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Now May Be Good Time To Break Vance McDonald Into Passing Game

It would not be fair to say that the Pittsburgh Steelers’ acquisition of tight end Vance McDonald from the San Francisco 49ers has been a failure so far through five games. As we took a look at just yesterday, for example, the offense has been more productive when he has been on the field, and I have done a film study from the Ravens game showing how he was an asset in the run game.

But for most, when he was acquired, visions were conjured not of how he would look pulling on the counter trey to lead Le’Veon Bell around the left end, but rather of him running down the seam on a vertical route and catching passes, making a difference as a receiver that the team doesn’t have otherwise at the position.

With Xavier Grimble being so far nearly wholly irrelevant and Jesse James performing at his typically pedestrian pace, averaging a woeful 8.4 yards per reception, I think it would be a great time for the Steelers to more proactively get McDonald involved in the passing game.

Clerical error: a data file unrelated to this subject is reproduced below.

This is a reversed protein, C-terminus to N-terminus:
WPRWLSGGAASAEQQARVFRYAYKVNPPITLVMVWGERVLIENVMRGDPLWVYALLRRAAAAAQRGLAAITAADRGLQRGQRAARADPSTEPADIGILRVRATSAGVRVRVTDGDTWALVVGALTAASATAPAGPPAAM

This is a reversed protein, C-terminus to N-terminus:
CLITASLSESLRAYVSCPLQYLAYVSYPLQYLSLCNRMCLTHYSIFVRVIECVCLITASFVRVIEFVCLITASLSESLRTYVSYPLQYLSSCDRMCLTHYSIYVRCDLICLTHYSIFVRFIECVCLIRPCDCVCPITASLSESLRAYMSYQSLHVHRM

Not that it has gone well when they have tried to throw to him so far. His first target resulted in about as close to a drop as you can get without actually dropping the ball—and still, most have chosen to label it a drop—when he was hit by a defender who jarred the ball loose as he tried to field it.

His second target, a couple of games later, was a straight-out drop. He did have a short reception that ended up being wiped out due to a penalty, but on Sunday, he was targeted early and it resulted in an interception, albeit thanks to what was admittedly a very nice play from the cornerback—and pressure on the quarterback to induce the rough throw.

It would be akin to superstition, however, to act as though he were suddenly unable to be a contributor in the passing game after having done so for four years in San Francisco while experiencing inferior quarterback play.

Admittedly, the Steelers are experiencing some inferior quarterback play of their own at the moment, but I think that is why more than anything I would try to make a change at tight end by giving McDonald more opportunities to run priority routes than he has been getting.

James lacks the ability to create as a receiver. He rarely gains separation on a route unless the coverage dictates that they leave him in space, and after he catches the ball, it is virtually impossible for him to actually get past the first defender.

McDonald—provided that he actually catches the ball could hope to add some semblance of liveliness as a safety valve, and could even be used more proactively. He has been a part of the system long enough, I think, for the play-callers to feel more comfortable giving him a more active role in the process.

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